There is no shortage of irritating things in the world, or online, but I decided I wanted to talk about some of the things that irritate me. These are mostly statements, that clearly require no thought, one person came up with each of these, and without thinking about what they’re saying many people have repeated them, and because I don’t honestly believe people are thinking about them as they say them, they drive me nuts. (I can’t think of any that I do, but I’m sure I’m guilty of this too.)
The first is this dumb meme phrase “That Awkward Moment…”, you might be looking at it and thinking “what’s wrong with that, Mike?” I have never seen one that is a complete thought. It’s always “That Awkward moment when” followed by a thing happening or being realized, followed by no final thought. A complete thought would be “That awkward moment when you thought you could wear your underwear two days in a row, and you get in a car accident and they see your dirty underwear.” The internet’s version of that would be “That awkward moment when you thought you could wear dirty underwear two days in a row…” and everyone on earth except for me seems to be satisfied with that as a statement. I may have shown you all that I’m a mother from the 40’s with that example, but you get the point.
Yesterday, was the Las Vegas shooting, and so all day yesterday and today, we’ve seen “Thoughts and Prayers.” There have been a lot of people debating over whether or not sentiment is enough, and I don’t really want to engage in that. What I want to say is, when we say anything about “thoughts and prayers,” are we actually? Don’t get me wrong, I don’t think people are doing it completely by rote memory, or unconsciously sharing “thoughts and prayers,” posts. What I mean is beyond the couple of minutes in which it is being talked about specifically, are we thinking about it? Are we praying about it? Sure, there are definitely those who are, people who are reflecting on it, and praying in privacy about these things, but what percentage of people saying it are doing it? I don’t believe it’s 50%. This one drives me crazy, largely because I think people aren’t really thinking about what they’re saying, when say “thoughts…”. I know I probably sound nuts, but if you’re not going to think about it, or you’re not going to pray about it, just don’t say it. I do actually pray about everything I tell people I’m going to pray about for them. Whether it’s in my car, or lying in bed, or whatever. I also reflect upon everything, and think about everything. My brain replays conversations, and stories I heard from people months later. If you tell me today that a grizzly bear gnawed on your leg when you were twelve, and that’s why you can’t watch Paddington, I’m going to think about that story, every time I see anything Paddington related… probably for years.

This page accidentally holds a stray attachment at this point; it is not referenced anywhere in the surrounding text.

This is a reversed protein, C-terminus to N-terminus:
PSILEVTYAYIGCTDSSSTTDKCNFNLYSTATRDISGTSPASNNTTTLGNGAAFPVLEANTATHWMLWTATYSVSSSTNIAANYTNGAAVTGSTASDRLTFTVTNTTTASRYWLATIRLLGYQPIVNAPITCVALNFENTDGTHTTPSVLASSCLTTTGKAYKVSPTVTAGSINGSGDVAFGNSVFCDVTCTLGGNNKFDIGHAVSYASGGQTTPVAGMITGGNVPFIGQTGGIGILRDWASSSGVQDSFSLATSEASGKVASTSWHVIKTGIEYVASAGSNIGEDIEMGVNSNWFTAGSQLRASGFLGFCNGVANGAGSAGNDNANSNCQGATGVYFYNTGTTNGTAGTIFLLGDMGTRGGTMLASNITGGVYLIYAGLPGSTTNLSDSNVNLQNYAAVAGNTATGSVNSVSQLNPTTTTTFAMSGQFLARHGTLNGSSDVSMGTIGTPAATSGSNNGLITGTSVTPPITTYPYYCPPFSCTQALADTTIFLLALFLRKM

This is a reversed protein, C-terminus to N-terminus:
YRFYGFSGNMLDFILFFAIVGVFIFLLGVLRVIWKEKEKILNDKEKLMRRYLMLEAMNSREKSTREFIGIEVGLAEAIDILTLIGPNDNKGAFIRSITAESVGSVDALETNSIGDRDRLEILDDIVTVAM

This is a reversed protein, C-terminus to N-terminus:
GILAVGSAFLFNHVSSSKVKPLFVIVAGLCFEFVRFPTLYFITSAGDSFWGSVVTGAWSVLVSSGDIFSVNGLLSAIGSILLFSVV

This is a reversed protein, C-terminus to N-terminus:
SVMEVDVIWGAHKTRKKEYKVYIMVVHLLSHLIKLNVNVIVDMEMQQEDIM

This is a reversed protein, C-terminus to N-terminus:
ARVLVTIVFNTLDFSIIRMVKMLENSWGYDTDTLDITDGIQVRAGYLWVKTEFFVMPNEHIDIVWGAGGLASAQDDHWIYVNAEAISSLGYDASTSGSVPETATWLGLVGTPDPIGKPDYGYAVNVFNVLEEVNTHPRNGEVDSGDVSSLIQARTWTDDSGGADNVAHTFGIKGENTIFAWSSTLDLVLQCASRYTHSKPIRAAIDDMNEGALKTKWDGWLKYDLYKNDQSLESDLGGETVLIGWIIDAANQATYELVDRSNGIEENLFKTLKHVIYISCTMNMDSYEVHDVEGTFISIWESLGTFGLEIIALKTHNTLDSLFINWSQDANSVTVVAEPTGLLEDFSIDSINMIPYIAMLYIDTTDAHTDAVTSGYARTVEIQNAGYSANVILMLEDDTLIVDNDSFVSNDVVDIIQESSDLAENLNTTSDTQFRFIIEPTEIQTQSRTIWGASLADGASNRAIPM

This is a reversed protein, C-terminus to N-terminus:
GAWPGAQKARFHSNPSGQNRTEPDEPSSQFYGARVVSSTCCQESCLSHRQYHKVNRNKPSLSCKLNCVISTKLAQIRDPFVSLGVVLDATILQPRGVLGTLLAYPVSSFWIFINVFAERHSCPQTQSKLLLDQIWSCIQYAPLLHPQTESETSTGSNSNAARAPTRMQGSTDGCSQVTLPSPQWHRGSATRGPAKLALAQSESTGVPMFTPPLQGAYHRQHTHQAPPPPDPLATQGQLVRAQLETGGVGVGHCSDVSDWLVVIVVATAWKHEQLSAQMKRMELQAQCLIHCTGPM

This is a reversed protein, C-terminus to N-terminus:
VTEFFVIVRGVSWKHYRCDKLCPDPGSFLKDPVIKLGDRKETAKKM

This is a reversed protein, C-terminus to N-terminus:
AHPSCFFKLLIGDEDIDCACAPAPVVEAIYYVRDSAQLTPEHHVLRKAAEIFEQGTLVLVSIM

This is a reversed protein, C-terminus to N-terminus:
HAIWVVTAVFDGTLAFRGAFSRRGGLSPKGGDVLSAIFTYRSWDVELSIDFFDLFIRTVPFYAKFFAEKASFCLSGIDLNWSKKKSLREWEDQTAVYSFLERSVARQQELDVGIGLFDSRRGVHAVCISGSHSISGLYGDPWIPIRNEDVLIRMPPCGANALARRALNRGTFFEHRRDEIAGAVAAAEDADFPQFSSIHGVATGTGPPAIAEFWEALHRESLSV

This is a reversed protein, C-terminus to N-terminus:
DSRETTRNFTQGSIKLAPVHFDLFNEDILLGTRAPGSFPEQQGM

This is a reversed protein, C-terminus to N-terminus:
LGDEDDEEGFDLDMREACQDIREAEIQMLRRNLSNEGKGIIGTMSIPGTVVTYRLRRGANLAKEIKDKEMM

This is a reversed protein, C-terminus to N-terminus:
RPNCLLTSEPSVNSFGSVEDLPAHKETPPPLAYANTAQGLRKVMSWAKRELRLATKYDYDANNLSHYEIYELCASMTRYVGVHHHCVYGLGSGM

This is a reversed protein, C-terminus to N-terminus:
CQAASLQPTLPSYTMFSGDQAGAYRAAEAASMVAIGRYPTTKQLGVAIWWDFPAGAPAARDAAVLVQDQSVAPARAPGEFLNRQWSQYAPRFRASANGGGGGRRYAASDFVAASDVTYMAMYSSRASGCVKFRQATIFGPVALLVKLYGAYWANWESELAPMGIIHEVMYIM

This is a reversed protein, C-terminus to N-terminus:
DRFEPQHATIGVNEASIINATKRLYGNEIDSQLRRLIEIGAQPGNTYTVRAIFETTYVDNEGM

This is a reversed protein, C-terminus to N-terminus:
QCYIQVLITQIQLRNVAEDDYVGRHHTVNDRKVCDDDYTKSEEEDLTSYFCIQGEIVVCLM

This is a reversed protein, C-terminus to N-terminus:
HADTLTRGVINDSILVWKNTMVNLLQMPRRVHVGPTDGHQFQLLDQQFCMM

I’m really trying not to talk politically, but I’m going to talk about a couple of political catch-phrases that I think fit this ‘non-thinking’ culture. The reason I think this is semi-safe ground to tread on, is that both sides of the political spectrum are pretty guilty of it. We have phrases like “gun control,” “pro-life,” and “pro-choice” which really never mean the sum of their parts. These ones tend to get picked apart, with people saying “gun control is hitting your target,” or calling self proclaimed “pro-life”rs “anti-choice.” In these cases its the terminology people have called themselves which seems devoid of thought. They’re not really trying to convey a message or a belief system, but come up with a shiny word pairing that seems illogical to disagree with.
In the political realm, there is also another set of thoughtless linguistic choices. During the primaries last year, I heard a republican referred to as “too progressive.” As in too in favor of progress? This one tends to work in both directions too. Progressive is a dirty word on one side, despite meaning in favor of progress, and conservative is a dirty word on the other side, but it means to conserve. These are not necessarily opposing thoughts, in fact they can be very complimentary thoughts, but we don’t think about them that way. “Conservative” or “Progressive” just mean “those guys over there.” It reminds me a bit of a stand up routine that Aziz Ansari does in which he says anything can be a racial slur in the wrong tone of voice, and then he proceeds to call a member of the audience a “Kit-Kat” to prove his point. Sure there are ideological differences on both sides, but can we stop co-opting words and turning them into hot-button labels.
These kinds of things are still somewhat new in their devolution, eventually they will turn into phrases like “I could care less,” where people “couldn’t care less” whether or not they’re even saying the phrases correctly.
As a final side note: I’m really trying to keep this blog from getting back into political discussion at all, but these issues that I talked about today, for me are more a matter of linguistics than politics, but I will continue to avoid meaningful political discussion on this blog.